rubles ($885 million) and may exceed $1 billion – according to Basargin,
the governor of Sakhalin to which the Kurils administratively belong,
has asked for an extra 13 billion rubles ($443 million) (www.kremlin.ru,
February 9). This does not include defense spending on rearming and
developing military infrastructure in the South Kuriles, the building of
a facility to harbor the Mistral assault ships on the Russian mainland
and other costs. Taking into account the sparse population of the South
Kuriles, the overall investment is huge and clearly reflects a massive
strategic commitment overruling other urgent infrastructural problems in
Russia at a time when the federal budget is in deficit.

Russia’s
First Deputy Defense Minister, Army-General Nikolai Makarov, told
journalists: “We need such ships [Mistrals] to defend the Kurile chain
that is now defenseless. The army was there before, but now there is no
one and we need mobile capabilities to bring in forces rapidly to close
gaps in time of need” (Interfax, February 9). But the South Kuriles are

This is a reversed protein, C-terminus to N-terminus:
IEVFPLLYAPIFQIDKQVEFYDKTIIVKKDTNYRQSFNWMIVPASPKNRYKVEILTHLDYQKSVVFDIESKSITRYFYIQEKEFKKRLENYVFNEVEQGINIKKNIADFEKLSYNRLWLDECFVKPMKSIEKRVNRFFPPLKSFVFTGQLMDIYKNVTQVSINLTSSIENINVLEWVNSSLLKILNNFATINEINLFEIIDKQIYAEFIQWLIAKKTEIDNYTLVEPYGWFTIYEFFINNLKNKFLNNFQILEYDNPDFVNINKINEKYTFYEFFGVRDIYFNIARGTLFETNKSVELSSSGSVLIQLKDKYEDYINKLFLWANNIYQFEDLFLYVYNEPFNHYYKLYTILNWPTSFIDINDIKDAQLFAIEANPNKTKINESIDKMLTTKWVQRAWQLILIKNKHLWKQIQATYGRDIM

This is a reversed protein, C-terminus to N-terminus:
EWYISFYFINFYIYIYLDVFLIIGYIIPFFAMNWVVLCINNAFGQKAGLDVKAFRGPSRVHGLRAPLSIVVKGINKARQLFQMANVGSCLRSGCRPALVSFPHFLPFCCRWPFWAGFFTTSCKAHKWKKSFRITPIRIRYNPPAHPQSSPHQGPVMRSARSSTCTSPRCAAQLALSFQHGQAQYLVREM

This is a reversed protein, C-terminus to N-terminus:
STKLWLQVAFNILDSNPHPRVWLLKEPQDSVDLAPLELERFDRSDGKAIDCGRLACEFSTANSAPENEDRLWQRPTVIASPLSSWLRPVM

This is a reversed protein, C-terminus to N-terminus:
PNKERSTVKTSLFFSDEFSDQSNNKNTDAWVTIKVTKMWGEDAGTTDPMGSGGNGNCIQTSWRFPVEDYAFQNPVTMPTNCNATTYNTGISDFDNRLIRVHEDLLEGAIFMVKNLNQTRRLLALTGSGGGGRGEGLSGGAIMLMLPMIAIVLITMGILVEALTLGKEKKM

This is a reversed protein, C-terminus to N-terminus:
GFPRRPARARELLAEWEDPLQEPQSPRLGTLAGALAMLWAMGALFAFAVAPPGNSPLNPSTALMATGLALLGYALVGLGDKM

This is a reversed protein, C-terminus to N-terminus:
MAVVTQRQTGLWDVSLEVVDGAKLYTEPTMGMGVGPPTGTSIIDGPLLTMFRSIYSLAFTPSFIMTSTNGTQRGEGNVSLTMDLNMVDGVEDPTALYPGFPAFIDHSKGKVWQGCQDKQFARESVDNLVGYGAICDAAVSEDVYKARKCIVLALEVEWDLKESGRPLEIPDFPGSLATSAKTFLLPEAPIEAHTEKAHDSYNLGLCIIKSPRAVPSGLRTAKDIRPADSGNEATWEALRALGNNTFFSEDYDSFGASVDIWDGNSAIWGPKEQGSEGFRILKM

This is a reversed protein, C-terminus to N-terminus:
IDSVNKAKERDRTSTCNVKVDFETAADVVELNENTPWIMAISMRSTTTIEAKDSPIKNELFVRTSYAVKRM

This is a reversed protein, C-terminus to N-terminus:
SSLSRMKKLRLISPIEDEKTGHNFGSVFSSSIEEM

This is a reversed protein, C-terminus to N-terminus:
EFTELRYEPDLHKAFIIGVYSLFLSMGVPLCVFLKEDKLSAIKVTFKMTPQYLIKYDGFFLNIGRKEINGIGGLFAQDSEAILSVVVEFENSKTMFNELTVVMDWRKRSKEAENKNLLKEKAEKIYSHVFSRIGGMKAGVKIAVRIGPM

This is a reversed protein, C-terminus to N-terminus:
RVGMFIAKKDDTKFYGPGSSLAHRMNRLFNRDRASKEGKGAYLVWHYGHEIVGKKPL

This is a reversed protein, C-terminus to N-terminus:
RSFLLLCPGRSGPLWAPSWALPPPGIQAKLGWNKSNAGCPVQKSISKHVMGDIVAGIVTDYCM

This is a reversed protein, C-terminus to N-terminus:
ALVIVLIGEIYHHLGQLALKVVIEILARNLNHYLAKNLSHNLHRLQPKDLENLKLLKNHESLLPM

already defended and reinforced. Makarov seems to mean the Kurile
Islands north of Iturup that Japan does not claim, which housed military
bases during the Cold War, and are now abandoned. With the exception of
the northern island of Paramushir with reportedly 2,400 inhabitants;
the Kurile Islands from Iturup to Kamchatka are uninhabited. It seems
the deployment of the Mistrals in the Pacific Fleet is not against
Japan, but that the US in preparation for conflict could “leap-frog” the
fortified South Kuriles into the undefended and uninhabited central
Kuriles to invade the Sea of Okhotsk. To defend the Sea of Okhotsk as a
safe haven for nuclear strategic submarines, the Russian military is
deploying capabilities to reinforce the entire island chain.

The
South Kurile visits by Medvedev and other top officials that have
provoked the present diplomatic spat with Tokyo may have been mainly
high-level inspections to see that vast federal infrastructural
expenditures have not been all stolen, as often happens in Russia. Japan
is not a first-class priority in Russian politics or strategic
planning. The strategic build up in the Kuriles and of the Pacific Fleet
capabilities may not be aimed at Japan or China per se, but the US –
Russia’s true present number one strategic concern.